New publications in peer-reviewed scientific journals support the potential for OXC-101 as a novel anti-cancer therapy

OXC-101 shows promise in enhancing the effectiveness of immune checkpoint inhibitors. The article published in Oncogenesis by Helleday laboratory, Karolinska Institute, and Oxcia team suggests that the mitotic MTH1 inhibitor OXC-101 (TH1579) has the potential to enhance the effectiveness of immune checkpoint inhibitors (ICI) in cancer treatment. This is achieved by influencing immune checkpoint-related proteins and pathways (1). The researchers discovered that treatment with OXC-101 leads to an increase in PD-L1 expression and inflammatory response in cancer cell lines. This finding may provide an explanation for the enhanced effectiveness of the combination of atezolizumab and OXC-101 in a syngeneic melanoma disease model.

OXC-101 has also been found to synergize with oxidative stress-inducing drugs in killing cervical cancer using various preclinical models. Professor Ba's team from Northeast Normal University in Changchun, China, recently reported this (2). These findings corroborate our prior research on the involvement of MTH1 and ROS in cancer treatment. They indicate that a combination of lower dosages of drugs that induce ROS along with mitotic MTH1 inhibitor could be a more targeted and safer approach for treating cervical cancer compared to chemotherapy.

MTH1, the specific protein that OXC-101 targets, has a crucial role in the susceptibility of cancer cells to metabolic changes produced by MYC. This study, conducted by Professor Quing from Wuhan University in China, was recently published in the scientific journal Nature Communications (3). The findings of this study are consistent with our prior research, which identified that tumours with amplified CMYC are highly responsive to therapy with OXC-101 (4). MYC is a group of regulatory genes and proto-oncogenes that control vital physiological processes related to cell division and cell survival. It is widely recognised to play a role in numerous types of cancer. The latest research authored by Ye et al. proposes a fundamental mechanism that explains this discovery. They argue that MYC coordinates the equilibrium between two metabolic pathways that work simultaneously: the MTH1 (NUDT1)-PLK1 nucleotide-sanitizing system and the ROS-NOX4 pathway. This coordination is crucial for the survival of tumour cells. Therefore, the inhibition or degradation of MTH1 in cancer that is hyperactivated by MYC can be particularly intriguing and lead to the identification of new treatment strategies in the clinic.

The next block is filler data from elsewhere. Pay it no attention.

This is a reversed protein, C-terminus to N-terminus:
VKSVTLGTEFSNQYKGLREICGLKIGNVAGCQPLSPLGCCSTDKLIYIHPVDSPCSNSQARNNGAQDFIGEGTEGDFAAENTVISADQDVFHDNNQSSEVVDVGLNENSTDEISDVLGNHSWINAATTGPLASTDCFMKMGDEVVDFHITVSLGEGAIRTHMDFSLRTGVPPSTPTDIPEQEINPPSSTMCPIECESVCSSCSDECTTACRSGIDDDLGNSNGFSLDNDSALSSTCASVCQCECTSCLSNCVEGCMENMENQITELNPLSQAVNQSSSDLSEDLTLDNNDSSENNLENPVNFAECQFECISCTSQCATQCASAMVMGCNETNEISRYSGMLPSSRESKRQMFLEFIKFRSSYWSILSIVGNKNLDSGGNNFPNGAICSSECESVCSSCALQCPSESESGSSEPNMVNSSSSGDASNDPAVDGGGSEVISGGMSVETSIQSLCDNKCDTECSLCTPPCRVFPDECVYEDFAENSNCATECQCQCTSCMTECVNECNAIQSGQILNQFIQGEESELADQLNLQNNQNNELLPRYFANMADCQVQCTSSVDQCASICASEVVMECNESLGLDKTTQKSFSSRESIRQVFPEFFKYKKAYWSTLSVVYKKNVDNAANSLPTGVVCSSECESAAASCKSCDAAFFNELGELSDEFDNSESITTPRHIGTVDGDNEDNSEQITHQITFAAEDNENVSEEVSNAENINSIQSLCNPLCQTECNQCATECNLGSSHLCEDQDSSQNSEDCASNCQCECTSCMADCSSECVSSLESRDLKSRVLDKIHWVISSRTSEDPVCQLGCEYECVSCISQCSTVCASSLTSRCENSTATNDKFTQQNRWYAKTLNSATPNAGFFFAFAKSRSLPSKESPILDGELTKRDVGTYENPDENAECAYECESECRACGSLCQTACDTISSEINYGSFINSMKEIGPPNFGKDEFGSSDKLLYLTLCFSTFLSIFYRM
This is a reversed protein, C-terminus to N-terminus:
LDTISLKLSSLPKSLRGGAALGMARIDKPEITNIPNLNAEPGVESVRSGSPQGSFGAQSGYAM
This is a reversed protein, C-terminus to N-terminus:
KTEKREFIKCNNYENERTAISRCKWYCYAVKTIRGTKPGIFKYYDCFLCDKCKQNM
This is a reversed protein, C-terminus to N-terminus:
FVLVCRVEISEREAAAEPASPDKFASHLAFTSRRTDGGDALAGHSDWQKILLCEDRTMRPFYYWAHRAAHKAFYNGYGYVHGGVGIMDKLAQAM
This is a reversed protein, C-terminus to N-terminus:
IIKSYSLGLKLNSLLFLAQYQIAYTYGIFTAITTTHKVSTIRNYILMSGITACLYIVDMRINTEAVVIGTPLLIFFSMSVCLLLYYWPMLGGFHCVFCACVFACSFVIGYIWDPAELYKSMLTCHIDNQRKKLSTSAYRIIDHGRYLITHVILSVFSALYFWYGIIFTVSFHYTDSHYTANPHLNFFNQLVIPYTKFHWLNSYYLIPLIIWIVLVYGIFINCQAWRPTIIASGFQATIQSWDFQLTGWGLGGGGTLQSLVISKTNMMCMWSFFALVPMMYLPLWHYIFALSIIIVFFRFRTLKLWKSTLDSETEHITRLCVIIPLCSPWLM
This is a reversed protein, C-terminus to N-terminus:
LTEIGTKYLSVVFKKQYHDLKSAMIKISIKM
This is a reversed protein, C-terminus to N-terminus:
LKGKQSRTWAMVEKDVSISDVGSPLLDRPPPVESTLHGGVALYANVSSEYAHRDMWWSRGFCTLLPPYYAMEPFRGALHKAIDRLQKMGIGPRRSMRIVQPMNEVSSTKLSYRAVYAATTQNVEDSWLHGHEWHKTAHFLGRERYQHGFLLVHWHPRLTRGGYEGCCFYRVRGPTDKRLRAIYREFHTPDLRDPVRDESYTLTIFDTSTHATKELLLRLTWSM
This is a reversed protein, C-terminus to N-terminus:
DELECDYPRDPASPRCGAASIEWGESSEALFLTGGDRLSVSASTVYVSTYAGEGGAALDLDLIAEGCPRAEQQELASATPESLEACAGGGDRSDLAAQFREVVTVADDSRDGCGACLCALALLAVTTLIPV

1. Shen et al., Mitotic MTH1 inhibitor TH1579 induces PD-L1 expression and inflammatory response through the cGAS-STING pathway, Oncogene (2024)12:17, PMID:38796460 

2. Li et al., MTH1 inhibition synergizes with ROS-inducing agents to trigger cervical cancer cells undergoing parthanatos., Biochem Biophys Acta Mol Basis Dis. 2024 Jun; 1870(5):167190, PMID: 38657912

3. Ye et al., Therapeutic targeting nudix hydrolase 1 creates a MYC-driven metabolic vulnerability., Nature Communication., 2024 Mar 16:15(1):2377, PMID: 38493213

4. Henriksson et al., Overexpression c-Myc Sensitizes Cells to TH1579, a Mitotic Arrest and Oxidative DNA Damage Inducer, Biomolecules 2022 Nov 29;12(12):1777, PMID: 36551206

For more information contact:

Ulrika Warpman Berglund, CEO, Oxcia AB (publ)

Telephone: +46 (0) 73 270 9605

Briefly about Oxcia

Oxcia AB is a pioneer in oxidative DNA damage and DNA Damage Response (DDR – the processes the body uses to repair the damage that occurs to DNA) with a focus on developing new safe treatments for patients suffering from diseases caused by cancer or inflammation. Oxcia currently has two DDR drug candidates, both with the potential to become first-in-class drugs. OXC-101  is in early clinical development as novel cancer therapy. OXC-201  is developed against inflammatory and fibrosis-related diseases, such as pulmonary fibrosis and allergic asthma, and is in the preclinical phase.

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